Surcharge for emission of gas and particles into the atmosphere may be disputed | In Principle

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Surcharge for emission of gas and particles into the atmosphere may be disputed

Additional fees are charged for failure to hold a required permit to emit gas or particles into the atmosphere, intake water, or discharge wastewater. May such fees be challenged?

The regulations provide for strict liability. Sanction fees for environmental discharges without a permit must be paid regardless of the reasons for the violation. The simple rule of strict liability makes it easier for the public authorities to enforce sanctions. But in some situations it is unfair to impose surcharges when the party is not at fault for failure to hold a permit, for example in a case where an administrative decision granting the permit was issued but is later set aside on procedural grounds, or where the permit is not issued because of inaction by the administrative authority.
As a result, cases involving challenges to environmental surcharges often wind up in administrative court. The courts sometimes find that the administrative liability in the form of the duty to pay surcharges is unconditional and arises directly from violation of environmental law by exploiting the environment without a required permit. Then a party that is required to pay surcharges because of unlawful action by the administrative authority may at best seek civil damages from the authority.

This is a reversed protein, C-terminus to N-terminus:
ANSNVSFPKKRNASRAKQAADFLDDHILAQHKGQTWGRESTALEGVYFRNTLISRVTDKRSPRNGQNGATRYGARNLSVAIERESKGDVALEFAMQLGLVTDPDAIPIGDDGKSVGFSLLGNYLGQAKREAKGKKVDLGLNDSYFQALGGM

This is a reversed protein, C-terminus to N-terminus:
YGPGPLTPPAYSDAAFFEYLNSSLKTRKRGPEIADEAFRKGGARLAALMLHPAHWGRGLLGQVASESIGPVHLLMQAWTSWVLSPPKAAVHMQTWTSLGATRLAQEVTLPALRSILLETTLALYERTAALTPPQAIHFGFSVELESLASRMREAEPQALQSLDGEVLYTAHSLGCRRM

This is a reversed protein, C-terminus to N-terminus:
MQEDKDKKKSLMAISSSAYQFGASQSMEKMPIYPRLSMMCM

But sometimes the administrative courts recognise the arguments raised by businesses, holding that the administrative authority is always required to examine the reasons why the environment was exploited without a required permit. Then surcharges could be imposed in appropriate cases, for example where the business failed to make a timely application for a permit.
Under this approach, sanctions in the form of increased fees may be avoided in a given case, depending on the specific state of facts and skilful argumentation, which may persuade the administrative court to apply a broad, systemic interpretation of the regulations, under which failure to hold a required permit should not automatically result in imposition of increased fees.
Dominik Wałkowski, Environmental Law practice, Wardyński & Partners

This text was published on 3 November 2011 in the “Commercial Law Academy” series in Dziennik Gazeta Prawna daily